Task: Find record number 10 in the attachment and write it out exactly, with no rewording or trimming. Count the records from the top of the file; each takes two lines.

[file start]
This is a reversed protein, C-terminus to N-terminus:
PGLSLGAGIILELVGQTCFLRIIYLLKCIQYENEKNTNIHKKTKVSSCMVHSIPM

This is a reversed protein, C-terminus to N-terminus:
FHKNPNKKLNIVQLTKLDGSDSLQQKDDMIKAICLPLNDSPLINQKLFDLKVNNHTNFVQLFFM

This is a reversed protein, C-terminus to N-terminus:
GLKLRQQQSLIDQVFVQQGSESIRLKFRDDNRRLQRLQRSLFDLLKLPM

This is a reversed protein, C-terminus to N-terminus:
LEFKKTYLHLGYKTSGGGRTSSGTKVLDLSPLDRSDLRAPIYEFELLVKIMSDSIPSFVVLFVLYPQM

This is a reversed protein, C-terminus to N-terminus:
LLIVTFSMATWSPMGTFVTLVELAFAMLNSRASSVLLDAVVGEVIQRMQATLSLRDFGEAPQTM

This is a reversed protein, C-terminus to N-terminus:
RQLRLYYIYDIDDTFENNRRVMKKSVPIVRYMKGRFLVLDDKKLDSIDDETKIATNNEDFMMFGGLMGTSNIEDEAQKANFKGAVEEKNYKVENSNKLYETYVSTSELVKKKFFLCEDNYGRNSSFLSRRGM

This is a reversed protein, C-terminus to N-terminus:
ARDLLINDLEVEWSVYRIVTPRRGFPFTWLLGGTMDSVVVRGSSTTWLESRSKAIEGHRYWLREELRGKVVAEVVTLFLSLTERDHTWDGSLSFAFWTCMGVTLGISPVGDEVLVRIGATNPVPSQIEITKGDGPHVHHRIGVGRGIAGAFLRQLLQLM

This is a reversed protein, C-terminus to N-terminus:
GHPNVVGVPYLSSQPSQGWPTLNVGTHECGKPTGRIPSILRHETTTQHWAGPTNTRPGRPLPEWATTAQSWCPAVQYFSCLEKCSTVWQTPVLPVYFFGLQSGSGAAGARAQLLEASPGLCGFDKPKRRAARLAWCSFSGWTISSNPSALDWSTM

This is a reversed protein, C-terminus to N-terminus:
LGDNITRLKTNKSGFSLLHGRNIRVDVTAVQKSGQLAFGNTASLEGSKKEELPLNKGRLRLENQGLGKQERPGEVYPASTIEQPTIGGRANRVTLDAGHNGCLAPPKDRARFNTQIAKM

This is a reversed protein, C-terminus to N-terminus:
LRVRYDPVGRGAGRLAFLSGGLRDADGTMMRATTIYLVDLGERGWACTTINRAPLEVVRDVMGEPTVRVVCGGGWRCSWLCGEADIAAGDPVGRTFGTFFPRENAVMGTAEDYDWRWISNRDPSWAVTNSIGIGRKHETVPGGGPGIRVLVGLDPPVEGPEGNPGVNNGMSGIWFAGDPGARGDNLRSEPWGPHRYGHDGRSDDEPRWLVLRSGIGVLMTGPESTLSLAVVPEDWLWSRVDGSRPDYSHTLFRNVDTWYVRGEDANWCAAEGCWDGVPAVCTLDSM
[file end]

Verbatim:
This is a reversed protein, C-terminus to N-terminus:
LRVRYDPVGRGAGRLAFLSGGLRDADGTMMRATTIYLVDLGERGWACTTINRAPLEVVRDVMGEPTVRVVCGGGWRCSWLCGEADIAAGDPVGRTFGTFFPRENAVMGTAEDYDWRWISNRDPSWAVTNSIGIGRKHETVPGGGPGIRVLVGLDPPVEGPEGNPGVNNGMSGIWFAGDPGARGDNLRSEPWGPHRYGHDGRSDDEPRWLVLRSGIGVLMTGPESTLSLAVVPEDWLWSRVDGSRPDYSHTLFRNVDTWYVRGEDANWCAAEGCWDGVPAVCTLDSM